Tennessee pharmacies can no longer offer patients financial rewards in exchange for the transfer of the patient's prescriptions. Effective February 20, 2017, the Tennessee Board of Pharmacy enacted a new rule providing that "[a] pharmacist shall not incent or induce the transfer of a prescription absent the exercise of professional judgment.1
Where permitted by law, pharmacies commonly offer incentives for a patient to transfer a prescription from one pharmacy to another. For example, a pharmacy might offer rewards points, a gift card or cash incentives to encourage a patient to transfer his/her prescriptions. These kinds of rewards are no longer permissible in Tennessee. The new rule does not address the provision of financial incentives in relation to new (or non-transferred) prescriptions. Non-resident pharmacies serving Tennessee patients should also be aware of this new rule. Non-resident pharmacies licensed by the Tennessee Board of Pharmacy must designate a Tennessee-licensed pharmacist-in-charge. This pharmacist-in-charge is required to comply with Tennessee professional conduct requirements, including the prohibition on prescription transfer incentives.
The Tennessee Board of Pharmacy indicates that the prohibition on prescription transfer incentives is designed to protect patients and promote continuity of care: "While these coupons have benefited some small businesses and consumers, they have an overall negative impact on the safe delivery of pharmacy services across the state. Constant transfer of prescriptions for the purpose of obtaining 'gas points' or in-store discounts on non-pharmacy items complicates care delivery and hampers the formation of strong pharmacist-doctor-patient relationships."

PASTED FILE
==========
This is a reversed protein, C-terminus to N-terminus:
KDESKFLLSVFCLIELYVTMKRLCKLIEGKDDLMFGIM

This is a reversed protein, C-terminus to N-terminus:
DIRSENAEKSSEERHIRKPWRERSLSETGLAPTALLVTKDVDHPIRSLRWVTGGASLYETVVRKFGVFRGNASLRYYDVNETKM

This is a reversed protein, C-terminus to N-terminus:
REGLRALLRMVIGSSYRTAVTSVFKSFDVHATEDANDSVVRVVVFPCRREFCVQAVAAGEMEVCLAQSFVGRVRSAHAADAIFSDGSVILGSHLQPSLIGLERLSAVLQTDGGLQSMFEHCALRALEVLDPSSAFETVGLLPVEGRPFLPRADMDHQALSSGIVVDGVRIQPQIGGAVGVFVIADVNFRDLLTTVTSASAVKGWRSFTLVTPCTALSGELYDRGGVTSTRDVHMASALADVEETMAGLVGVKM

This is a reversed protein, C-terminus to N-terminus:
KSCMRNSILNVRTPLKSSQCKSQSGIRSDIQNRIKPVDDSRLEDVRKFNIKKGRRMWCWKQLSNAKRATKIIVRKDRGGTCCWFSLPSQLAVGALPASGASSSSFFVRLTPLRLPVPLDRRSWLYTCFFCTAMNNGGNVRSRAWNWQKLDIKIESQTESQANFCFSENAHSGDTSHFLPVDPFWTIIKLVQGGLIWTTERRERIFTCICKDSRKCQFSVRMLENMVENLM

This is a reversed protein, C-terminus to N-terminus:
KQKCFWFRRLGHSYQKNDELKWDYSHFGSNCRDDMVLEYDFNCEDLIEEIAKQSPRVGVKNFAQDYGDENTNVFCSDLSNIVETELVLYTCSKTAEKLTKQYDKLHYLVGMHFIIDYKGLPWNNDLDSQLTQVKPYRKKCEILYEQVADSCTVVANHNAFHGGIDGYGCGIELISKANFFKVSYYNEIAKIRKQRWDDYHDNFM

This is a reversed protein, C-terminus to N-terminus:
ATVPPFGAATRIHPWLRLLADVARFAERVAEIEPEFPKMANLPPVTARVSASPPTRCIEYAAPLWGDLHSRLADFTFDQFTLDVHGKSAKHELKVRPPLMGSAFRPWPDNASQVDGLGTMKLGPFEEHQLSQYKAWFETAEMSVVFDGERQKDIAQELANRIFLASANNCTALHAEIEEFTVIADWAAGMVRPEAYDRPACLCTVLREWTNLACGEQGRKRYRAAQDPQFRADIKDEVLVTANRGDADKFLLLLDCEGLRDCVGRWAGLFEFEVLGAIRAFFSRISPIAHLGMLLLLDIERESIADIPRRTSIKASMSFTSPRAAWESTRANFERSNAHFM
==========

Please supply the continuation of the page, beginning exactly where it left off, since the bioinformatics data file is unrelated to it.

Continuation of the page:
A minority of other states also prohibit incentives for prescription transfers. For example, Alabama law provides that "[a] pharmacist and a pharmacy should never offer or participate in the offering of a financial award or benefit, not related to competitive retail pricing of any drug, to induce or encourage any individual to transfer a prescription from one pharmacy to another."2 Likewise, Oregon pharmacy rules bar "[i]ncenting or inducing the transfer of a prescription absent professional rationale."3
The penalty for violation of Tennessee Board of Pharmacy rules may include revocation of a license, suspension of a license, or the imposition of a civil penalty. The civil penalty for a violation of the prescription transfer incentive prohibition may be up to $1,000 per violation.4
Pharmacies located in Tennessee (as well as non-resident pharmacies serving Tennessee patients) should carefully review their processes to confirm compliance with this new rule.